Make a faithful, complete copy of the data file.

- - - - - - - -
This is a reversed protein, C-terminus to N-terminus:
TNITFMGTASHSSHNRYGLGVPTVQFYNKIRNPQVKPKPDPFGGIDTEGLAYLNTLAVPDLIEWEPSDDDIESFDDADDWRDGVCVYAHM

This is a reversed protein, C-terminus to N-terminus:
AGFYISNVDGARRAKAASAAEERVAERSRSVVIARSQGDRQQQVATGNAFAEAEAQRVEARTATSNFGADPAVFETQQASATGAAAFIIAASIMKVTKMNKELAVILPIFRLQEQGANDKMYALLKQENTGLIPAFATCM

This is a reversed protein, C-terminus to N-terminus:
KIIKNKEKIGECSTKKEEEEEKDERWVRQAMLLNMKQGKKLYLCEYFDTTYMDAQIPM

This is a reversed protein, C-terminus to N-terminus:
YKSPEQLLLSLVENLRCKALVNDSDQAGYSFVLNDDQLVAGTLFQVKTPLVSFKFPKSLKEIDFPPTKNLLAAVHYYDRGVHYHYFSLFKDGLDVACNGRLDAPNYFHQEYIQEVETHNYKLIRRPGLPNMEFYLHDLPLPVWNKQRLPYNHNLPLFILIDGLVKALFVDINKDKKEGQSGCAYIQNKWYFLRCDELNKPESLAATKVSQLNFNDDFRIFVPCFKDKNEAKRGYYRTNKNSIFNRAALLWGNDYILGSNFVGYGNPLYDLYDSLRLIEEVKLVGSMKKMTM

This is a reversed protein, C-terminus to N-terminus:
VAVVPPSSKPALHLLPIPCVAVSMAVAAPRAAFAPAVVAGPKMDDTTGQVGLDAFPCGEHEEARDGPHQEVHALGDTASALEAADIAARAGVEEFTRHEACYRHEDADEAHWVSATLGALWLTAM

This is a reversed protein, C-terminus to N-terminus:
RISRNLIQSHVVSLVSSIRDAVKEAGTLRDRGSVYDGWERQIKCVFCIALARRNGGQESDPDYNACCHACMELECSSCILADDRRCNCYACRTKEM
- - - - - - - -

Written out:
This is a reversed protein, C-terminus to N-terminus:
TNITFMGTASHSSHNRYGLGVPTVQFYNKIRNPQVKPKPDPFGGIDTEGLAYLNTLAVPDLIEWEPSDDDIESFDDADDWRDGVCVYAHM

This is a reversed protein, C-terminus to N-terminus:
AGFYISNVDGARRAKAASAAEERVAERSRSVVIARSQGDRQQQVATGNAFAEAEAQRVEARTATSNFGADPAVFETQQASATGAAAFIIAASIMKVTKMNKELAVILPIFRLQEQGANDKMYALLKQENTGLIPAFATCM

This is a reversed protein, C-terminus to N-terminus:
KIIKNKEKIGECSTKKEEEEEKDERWVRQAMLLNMKQGKKLYLCEYFDTTYMDAQIPM

This is a reversed protein, C-terminus to N-terminus:
YKSPEQLLLSLVENLRCKALVNDSDQAGYSFVLNDDQLVAGTLFQVKTPLVSFKFPKSLKEIDFPPTKNLLAAVHYYDRGVHYHYFSLFKDGLDVACNGRLDAPNYFHQEYIQEVETHNYKLIRRPGLPNMEFYLHDLPLPVWNKQRLPYNHNLPLFILIDGLVKALFVDINKDKKEGQSGCAYIQNKWYFLRCDELNKPESLAATKVSQLNFNDDFRIFVPCFKDKNEAKRGYYRTNKNSIFNRAALLWGNDYILGSNFVGYGNPLYDLYDSLRLIEEVKLVGSMKKMTM

This is a reversed protein, C-terminus to N-terminus:
VAVVPPSSKPALHLLPIPCVAVSMAVAAPRAAFAPAVVAGPKMDDTTGQVGLDAFPCGEHEEARDGPHQEVHALGDTASALEAADIAARAGVEEFTRHEACYRHEDADEAHWVSATLGALWLTAM

This is a reversed protein, C-terminus to N-terminus:
RISRNLIQSHVVSLVSSIRDAVKEAGTLRDRGSVYDGWERQIKCVFCIALARRNGGQESDPDYNACCHACMELECSSCILADDRRCNCYACRTKEM